Of this there is no doubt, our age and Protestantism in general may need the monastery again, or wish it were there. The “monastery” is an essential dialectical element in Christianity. We therefore need it out there like a navigation buoy at sea in order to see where we are, even though I myself would not enter it. But if there really is true Christianity in every generation, there must also be individuals who have this need.

Kierkegaard, Nov 1847

I am always amazed that Kierkegaard, living in 1800s Lutheran Denmark, writes at length about “the monastery” in his journals. What experience would he have had of religious life? What books would he have read? And, in some ways, his very life is an example of what he said above – even if he does not want to enter a monastery.

To put it another way: people need to take the “single individual” to the extreme to show other people what it means to be the “single individual” – “dare to desire Jesus alone”. I am seeing that reality more and more. Like yeast in the dough, individuals need to place all their eggs in the one basket (sorry!) and say, “what if all of this stuff about God is true?”. And much more: let’s take Jesus seriously and actually follow Him alone, pick up our cross and live a life of love.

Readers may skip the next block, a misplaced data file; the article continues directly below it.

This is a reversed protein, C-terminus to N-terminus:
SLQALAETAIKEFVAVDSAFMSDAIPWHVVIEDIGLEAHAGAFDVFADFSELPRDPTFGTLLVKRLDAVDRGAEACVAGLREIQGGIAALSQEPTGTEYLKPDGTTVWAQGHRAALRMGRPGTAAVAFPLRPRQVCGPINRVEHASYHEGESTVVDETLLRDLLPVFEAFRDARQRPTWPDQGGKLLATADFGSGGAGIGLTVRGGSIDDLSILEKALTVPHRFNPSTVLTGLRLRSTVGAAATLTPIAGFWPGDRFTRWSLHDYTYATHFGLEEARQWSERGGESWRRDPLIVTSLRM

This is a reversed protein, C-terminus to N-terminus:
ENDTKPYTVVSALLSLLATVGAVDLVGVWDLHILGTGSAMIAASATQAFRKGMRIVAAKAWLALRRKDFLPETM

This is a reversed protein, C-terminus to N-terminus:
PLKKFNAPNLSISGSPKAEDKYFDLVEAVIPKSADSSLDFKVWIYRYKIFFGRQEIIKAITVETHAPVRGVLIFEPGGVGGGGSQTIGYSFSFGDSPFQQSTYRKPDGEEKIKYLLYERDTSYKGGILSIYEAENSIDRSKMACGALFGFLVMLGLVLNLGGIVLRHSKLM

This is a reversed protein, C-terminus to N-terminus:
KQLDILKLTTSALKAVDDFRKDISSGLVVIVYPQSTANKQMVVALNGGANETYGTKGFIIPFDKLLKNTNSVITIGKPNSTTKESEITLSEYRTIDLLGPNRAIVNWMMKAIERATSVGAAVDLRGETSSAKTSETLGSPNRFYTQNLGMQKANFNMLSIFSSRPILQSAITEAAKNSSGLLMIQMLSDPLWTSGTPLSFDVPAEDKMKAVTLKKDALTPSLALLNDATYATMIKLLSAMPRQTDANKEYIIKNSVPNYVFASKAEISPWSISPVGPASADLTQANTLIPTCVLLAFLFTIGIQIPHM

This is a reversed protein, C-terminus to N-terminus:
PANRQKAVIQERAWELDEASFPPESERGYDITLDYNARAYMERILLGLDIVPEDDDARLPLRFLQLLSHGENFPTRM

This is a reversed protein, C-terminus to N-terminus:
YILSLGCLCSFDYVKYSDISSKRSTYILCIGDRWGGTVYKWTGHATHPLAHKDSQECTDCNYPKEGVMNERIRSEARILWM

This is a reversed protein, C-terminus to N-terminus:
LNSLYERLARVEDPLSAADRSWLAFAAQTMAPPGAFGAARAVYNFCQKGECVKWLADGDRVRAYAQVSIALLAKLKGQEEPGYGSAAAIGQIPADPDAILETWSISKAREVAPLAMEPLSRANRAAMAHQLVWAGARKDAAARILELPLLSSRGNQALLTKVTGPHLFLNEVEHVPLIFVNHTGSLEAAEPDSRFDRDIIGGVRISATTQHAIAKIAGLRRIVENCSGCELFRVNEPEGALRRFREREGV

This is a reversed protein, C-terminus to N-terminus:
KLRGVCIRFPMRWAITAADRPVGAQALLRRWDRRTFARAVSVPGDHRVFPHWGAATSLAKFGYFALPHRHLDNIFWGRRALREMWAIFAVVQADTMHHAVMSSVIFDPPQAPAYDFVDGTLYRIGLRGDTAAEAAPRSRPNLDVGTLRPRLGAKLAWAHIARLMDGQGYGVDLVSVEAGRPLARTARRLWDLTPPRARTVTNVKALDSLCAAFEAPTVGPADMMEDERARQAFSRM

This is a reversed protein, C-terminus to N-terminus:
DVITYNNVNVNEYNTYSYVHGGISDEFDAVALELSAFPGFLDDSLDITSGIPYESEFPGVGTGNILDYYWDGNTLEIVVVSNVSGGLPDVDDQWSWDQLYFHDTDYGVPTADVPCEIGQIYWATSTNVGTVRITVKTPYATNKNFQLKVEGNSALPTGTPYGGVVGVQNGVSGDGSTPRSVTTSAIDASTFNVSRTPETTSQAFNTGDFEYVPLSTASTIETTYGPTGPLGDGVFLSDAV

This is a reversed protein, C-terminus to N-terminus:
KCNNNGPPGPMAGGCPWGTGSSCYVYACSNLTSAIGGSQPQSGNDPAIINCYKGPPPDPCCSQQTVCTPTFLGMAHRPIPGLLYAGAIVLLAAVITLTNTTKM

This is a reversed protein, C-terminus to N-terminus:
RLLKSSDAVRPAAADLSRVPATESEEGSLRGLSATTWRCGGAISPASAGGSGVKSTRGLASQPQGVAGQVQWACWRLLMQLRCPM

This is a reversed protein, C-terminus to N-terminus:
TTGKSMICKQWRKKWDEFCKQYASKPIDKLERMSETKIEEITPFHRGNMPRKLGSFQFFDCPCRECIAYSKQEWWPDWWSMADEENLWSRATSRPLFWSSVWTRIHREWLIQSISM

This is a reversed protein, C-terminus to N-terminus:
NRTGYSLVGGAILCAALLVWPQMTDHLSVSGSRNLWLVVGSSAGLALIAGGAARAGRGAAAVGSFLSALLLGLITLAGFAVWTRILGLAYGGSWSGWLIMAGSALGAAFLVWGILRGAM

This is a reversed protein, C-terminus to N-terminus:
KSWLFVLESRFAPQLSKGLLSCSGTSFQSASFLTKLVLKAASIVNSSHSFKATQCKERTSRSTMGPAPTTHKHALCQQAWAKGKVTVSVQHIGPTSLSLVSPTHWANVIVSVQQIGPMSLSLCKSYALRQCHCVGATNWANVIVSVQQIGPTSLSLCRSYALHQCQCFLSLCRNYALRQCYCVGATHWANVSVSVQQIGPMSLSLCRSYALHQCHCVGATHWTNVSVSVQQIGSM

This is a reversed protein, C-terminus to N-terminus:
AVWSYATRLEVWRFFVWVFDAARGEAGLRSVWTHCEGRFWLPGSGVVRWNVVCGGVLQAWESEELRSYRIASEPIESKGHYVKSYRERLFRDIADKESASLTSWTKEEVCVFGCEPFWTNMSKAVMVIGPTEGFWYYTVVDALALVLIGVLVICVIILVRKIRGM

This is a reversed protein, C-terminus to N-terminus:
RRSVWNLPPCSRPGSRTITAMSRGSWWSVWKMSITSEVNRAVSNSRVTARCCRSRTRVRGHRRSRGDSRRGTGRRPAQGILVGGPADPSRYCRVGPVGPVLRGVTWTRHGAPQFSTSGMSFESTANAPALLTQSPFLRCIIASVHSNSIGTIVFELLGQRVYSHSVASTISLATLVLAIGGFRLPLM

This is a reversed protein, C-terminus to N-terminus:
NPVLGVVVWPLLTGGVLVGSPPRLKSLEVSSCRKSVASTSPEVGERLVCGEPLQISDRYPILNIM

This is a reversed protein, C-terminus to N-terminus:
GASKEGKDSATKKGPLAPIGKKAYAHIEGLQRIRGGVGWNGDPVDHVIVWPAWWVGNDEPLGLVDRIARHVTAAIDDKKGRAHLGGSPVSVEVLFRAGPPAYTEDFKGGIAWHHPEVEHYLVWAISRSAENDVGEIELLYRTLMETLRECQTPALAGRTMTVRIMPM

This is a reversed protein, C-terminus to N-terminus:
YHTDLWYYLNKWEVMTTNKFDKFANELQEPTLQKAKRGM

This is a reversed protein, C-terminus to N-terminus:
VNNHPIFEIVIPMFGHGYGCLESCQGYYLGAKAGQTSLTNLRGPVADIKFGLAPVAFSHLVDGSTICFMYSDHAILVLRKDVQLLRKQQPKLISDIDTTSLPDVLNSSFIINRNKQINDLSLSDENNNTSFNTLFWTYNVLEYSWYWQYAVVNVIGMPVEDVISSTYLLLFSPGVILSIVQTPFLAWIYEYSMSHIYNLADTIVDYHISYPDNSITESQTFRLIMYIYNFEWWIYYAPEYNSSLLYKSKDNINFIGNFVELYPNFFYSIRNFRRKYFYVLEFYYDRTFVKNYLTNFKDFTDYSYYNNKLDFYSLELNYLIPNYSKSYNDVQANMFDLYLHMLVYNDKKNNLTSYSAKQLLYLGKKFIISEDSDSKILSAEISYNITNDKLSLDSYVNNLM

I think both of these quotes call us to “new monasticism” (to introduce yet another person’s quote). Not looking to the past alone but using the past to live today for Jesus alone. Yes, the church as a community and especially individuals within the Church need to do things that make no sense if God does not exist. Individuals need to take Jesus seriously.

So …

I thought I should update on the “goings-on”, especially after I wrote about my anxieties in the previous post.

Of course, everything happened as it should. So I am now officially a member of the Anglican Church of Australia. And, of course, I feel completely different than I did before!!!!

I am not sure that external membership says anything about an individual. Maybe of a group that is socially unacceptable?! If I had joined the cricket club, would people think different of me? Would I be different?

With hindsight, I can see why I ended up here. I can even guess why God placed me here. But in the end, all I know is that I am here.